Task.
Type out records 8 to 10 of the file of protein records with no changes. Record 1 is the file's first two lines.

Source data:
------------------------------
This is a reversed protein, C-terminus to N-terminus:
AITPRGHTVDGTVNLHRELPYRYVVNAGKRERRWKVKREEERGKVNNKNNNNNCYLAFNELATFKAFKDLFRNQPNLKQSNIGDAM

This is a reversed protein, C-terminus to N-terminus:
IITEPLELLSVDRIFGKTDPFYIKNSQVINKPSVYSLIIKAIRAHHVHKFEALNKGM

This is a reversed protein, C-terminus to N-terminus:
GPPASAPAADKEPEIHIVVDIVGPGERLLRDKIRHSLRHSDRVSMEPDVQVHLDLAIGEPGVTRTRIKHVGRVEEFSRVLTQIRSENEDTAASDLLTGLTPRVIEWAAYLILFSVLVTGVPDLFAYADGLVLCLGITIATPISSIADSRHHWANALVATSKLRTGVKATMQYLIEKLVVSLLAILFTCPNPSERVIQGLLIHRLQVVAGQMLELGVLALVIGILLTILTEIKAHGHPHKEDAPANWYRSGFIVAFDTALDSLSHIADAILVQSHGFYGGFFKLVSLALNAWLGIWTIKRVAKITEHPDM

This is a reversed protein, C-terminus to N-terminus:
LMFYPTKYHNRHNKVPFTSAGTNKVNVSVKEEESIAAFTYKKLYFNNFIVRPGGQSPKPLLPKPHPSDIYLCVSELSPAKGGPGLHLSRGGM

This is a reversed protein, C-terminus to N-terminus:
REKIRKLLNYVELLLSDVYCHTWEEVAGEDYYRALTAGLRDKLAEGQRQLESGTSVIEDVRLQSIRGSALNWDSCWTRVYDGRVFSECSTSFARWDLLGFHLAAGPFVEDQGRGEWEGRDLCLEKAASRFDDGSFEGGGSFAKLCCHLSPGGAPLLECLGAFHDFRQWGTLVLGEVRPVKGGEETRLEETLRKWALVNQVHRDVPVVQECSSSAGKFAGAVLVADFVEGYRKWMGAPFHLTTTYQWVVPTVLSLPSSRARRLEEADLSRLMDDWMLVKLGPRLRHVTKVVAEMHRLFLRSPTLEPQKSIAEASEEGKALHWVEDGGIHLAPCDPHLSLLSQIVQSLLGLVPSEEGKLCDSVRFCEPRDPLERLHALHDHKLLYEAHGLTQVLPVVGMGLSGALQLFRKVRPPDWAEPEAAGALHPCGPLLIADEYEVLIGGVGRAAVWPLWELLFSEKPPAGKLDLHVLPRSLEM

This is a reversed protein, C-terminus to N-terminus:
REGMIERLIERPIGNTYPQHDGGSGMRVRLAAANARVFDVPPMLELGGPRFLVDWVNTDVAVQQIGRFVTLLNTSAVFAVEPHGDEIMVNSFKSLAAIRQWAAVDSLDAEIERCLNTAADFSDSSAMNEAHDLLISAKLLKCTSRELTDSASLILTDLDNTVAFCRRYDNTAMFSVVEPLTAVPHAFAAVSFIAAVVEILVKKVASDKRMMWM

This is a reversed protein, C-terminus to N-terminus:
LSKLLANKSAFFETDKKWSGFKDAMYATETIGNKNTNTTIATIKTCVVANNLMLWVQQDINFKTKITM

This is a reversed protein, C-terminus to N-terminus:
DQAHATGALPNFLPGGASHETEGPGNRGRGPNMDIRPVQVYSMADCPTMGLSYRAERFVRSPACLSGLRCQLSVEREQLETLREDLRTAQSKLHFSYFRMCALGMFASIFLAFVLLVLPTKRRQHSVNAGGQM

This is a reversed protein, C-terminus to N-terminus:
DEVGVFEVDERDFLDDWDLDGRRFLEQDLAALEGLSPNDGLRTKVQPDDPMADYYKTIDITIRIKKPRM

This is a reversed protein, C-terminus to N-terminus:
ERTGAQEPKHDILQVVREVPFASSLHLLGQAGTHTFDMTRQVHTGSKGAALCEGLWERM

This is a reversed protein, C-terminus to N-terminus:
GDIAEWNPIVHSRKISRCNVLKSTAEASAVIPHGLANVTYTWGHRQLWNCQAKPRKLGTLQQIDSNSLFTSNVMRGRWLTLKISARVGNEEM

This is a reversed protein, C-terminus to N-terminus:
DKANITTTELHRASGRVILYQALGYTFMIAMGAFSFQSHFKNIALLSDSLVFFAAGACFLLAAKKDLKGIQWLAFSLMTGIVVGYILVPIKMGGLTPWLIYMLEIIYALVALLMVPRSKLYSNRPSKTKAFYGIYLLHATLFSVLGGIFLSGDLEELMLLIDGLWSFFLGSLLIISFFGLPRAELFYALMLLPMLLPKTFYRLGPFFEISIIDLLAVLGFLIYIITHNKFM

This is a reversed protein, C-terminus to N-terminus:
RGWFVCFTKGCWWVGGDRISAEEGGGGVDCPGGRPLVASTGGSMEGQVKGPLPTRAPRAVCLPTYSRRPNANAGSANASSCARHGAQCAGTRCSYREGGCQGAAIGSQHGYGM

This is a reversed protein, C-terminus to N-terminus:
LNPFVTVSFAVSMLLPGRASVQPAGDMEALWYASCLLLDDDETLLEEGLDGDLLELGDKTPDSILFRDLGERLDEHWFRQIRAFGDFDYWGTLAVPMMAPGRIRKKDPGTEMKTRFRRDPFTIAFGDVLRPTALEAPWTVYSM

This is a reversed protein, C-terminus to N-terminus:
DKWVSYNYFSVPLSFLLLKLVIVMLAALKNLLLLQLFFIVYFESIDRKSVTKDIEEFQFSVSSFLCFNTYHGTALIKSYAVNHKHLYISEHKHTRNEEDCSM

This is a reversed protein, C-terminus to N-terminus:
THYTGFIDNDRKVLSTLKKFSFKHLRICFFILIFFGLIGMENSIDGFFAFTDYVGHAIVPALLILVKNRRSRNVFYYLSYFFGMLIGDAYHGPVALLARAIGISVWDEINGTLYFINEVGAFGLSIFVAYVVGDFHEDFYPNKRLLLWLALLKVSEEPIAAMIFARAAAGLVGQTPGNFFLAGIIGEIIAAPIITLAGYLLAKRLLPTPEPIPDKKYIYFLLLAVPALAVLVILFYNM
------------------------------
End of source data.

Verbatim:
This is a reversed protein, C-terminus to N-terminus:
DQAHATGALPNFLPGGASHETEGPGNRGRGPNMDIRPVQVYSMADCPTMGLSYRAERFVRSPACLSGLRCQLSVEREQLETLREDLRTAQSKLHFSYFRMCALGMFASIFLAFVLLVLPTKRRQHSVNAGGQM

This is a reversed protein, C-terminus to N-terminus:
DEVGVFEVDERDFLDDWDLDGRRFLEQDLAALEGLSPNDGLRTKVQPDDPMADYYKTIDITIRIKKPRM

This is a reversed protein, C-terminus to N-terminus:
ERTGAQEPKHDILQVVREVPFASSLHLLGQAGTHTFDMTRQVHTGSKGAALCEGLWERM